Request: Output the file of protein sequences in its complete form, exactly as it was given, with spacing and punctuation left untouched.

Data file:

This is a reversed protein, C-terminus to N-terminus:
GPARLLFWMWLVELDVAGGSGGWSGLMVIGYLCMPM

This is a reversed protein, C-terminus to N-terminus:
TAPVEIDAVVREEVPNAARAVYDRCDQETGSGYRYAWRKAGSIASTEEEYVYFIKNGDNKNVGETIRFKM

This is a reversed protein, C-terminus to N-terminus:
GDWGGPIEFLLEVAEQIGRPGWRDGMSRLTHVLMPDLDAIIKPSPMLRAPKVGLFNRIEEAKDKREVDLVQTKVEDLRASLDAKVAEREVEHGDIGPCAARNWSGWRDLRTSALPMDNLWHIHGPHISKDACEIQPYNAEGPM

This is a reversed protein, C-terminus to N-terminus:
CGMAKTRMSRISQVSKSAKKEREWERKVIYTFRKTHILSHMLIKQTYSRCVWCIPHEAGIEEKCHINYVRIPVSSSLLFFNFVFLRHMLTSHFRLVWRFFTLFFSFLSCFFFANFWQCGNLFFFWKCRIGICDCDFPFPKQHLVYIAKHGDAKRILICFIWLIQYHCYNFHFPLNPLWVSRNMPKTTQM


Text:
This is a reversed protein, C-terminus to N-terminus:
GPARLLFWMWLVELDVAGGSGGWSGLMVIGYLCMPM

This is a reversed protein, C-terminus to N-terminus:
TAPVEIDAVVREEVPNAARAVYDRCDQETGSGYRYAWRKAGSIASTEEEYVYFIKNGDNKNVGETIRFKM

This is a reversed protein, C-terminus to N-terminus:
GDWGGPIEFLLEVAEQIGRPGWRDGMSRLTHVLMPDLDAIIKPSPMLRAPKVGLFNRIEEAKDKREVDLVQTKVEDLRASLDAKVAEREVEHGDIGPCAARNWSGWRDLRTSALPMDNLWHIHGPHISKDACEIQPYNAEGPM

This is a reversed protein, C-terminus to N-terminus:
CGMAKTRMSRISQVSKSAKKEREWERKVIYTFRKTHILSHMLIKQTYSRCVWCIPHEAGIEEKCHINYVRIPVSSSLLFFNFVFLRHMLTSHFRLVWRFFTLFFSFLSCFFFANFWQCGNLFFFWKCRIGICDCDFPFPKQHLVYIAKHGDAKRILICFIWLIQYHCYNFHFPLNPLWVSRNMPKTTQM